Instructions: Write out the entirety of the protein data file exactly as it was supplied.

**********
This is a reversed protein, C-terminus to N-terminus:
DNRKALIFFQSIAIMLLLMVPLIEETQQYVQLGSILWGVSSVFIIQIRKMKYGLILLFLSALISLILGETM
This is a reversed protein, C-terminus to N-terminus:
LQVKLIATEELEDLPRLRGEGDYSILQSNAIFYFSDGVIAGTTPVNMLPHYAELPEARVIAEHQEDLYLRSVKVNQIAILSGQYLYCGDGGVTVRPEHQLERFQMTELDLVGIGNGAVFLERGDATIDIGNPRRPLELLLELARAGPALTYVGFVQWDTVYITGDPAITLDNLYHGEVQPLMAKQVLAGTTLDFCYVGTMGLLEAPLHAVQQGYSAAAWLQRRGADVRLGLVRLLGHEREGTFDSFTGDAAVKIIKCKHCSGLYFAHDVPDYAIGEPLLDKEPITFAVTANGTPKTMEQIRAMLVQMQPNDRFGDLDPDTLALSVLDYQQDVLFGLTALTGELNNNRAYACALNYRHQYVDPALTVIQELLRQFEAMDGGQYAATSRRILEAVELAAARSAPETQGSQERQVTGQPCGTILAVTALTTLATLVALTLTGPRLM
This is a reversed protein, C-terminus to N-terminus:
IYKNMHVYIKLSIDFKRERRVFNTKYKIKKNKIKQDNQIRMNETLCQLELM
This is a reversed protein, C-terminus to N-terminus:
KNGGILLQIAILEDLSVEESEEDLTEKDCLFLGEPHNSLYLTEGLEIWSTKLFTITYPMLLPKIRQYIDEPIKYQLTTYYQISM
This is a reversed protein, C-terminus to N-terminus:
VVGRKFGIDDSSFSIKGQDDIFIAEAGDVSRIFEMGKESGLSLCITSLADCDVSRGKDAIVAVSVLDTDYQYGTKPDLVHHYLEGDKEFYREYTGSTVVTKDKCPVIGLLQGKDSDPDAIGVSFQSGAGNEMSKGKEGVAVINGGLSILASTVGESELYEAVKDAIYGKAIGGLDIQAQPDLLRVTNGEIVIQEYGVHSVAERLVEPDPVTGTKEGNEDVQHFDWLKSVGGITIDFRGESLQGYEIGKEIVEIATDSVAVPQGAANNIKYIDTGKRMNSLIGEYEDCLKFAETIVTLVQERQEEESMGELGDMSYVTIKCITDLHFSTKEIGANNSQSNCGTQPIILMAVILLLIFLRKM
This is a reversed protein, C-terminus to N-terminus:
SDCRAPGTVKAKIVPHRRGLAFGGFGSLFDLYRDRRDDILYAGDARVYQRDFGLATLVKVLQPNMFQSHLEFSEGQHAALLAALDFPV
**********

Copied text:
This is a reversed protein, C-terminus to N-terminus:
DNRKALIFFQSIAIMLLLMVPLIEETQQYVQLGSILWGVSSVFIIQIRKMKYGLILLFLSALISLILGETM
This is a reversed protein, C-terminus to N-terminus:
LQVKLIATEELEDLPRLRGEGDYSILQSNAIFYFSDGVIAGTTPVNMLPHYAELPEARVIAEHQEDLYLRSVKVNQIAILSGQYLYCGDGGVTVRPEHQLERFQMTELDLVGIGNGAVFLERGDATIDIGNPRRPLELLLELARAGPALTYVGFVQWDTVYITGDPAITLDNLYHGEVQPLMAKQVLAGTTLDFCYVGTMGLLEAPLHAVQQGYSAAAWLQRRGADVRLGLVRLLGHEREGTFDSFTGDAAVKIIKCKHCSGLYFAHDVPDYAIGEPLLDKEPITFAVTANGTPKTMEQIRAMLVQMQPNDRFGDLDPDTLALSVLDYQQDVLFGLTALTGELNNNRAYACALNYRHQYVDPALTVIQELLRQFEAMDGGQYAATSRRILEAVELAAARSAPETQGSQERQVTGQPCGTILAVTALTTLATLVALTLTGPRLM
This is a reversed protein, C-terminus to N-terminus:
IYKNMHVYIKLSIDFKRERRVFNTKYKIKKNKIKQDNQIRMNETLCQLELM
This is a reversed protein, C-terminus to N-terminus:
KNGGILLQIAILEDLSVEESEEDLTEKDCLFLGEPHNSLYLTEGLEIWSTKLFTITYPMLLPKIRQYIDEPIKYQLTTYYQISM
This is a reversed protein, C-terminus to N-terminus:
VVGRKFGIDDSSFSIKGQDDIFIAEAGDVSRIFEMGKESGLSLCITSLADCDVSRGKDAIVAVSVLDTDYQYGTKPDLVHHYLEGDKEFYREYTGSTVVTKDKCPVIGLLQGKDSDPDAIGVSFQSGAGNEMSKGKEGVAVINGGLSILASTVGESELYEAVKDAIYGKAIGGLDIQAQPDLLRVTNGEIVIQEYGVHSVAERLVEPDPVTGTKEGNEDVQHFDWLKSVGGITIDFRGESLQGYEIGKEIVEIATDSVAVPQGAANNIKYIDTGKRMNSLIGEYEDCLKFAETIVTLVQERQEEESMGELGDMSYVTIKCITDLHFSTKEIGANNSQSNCGTQPIILMAVILLLIFLRKM
This is a reversed protein, C-terminus to N-terminus:
SDCRAPGTVKAKIVPHRRGLAFGGFGSLFDLYRDRRDDILYAGDARVYQRDFGLATLVKVLQPNMFQSHLEFSEGQHAALLAALDFPV